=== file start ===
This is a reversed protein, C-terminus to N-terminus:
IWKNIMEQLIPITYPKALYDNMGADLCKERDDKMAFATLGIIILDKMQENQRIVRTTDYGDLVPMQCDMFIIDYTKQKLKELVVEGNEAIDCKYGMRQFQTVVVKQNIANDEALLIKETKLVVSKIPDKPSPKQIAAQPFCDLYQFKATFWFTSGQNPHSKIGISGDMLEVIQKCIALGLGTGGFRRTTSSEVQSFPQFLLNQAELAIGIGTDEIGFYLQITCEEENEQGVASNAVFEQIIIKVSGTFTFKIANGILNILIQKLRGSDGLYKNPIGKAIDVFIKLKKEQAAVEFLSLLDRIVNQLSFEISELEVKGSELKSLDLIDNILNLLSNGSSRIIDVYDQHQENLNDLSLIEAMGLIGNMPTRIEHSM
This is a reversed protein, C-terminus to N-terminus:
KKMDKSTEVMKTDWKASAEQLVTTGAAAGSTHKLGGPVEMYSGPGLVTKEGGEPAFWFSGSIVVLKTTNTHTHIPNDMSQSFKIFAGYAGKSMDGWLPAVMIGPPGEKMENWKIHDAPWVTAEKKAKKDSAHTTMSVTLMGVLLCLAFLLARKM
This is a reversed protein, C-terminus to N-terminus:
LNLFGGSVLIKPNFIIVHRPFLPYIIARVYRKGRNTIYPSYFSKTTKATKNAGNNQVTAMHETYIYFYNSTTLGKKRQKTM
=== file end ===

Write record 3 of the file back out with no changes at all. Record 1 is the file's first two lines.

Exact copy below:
This is a reversed protein, C-terminus to N-terminus:
LNLFGGSVLIKPNFIIVHRPFLPYIIARVYRKGRNTIYPSYFSKTTKATKNAGNNQVTAMHETYIYFYNSTTLGKKRQKTM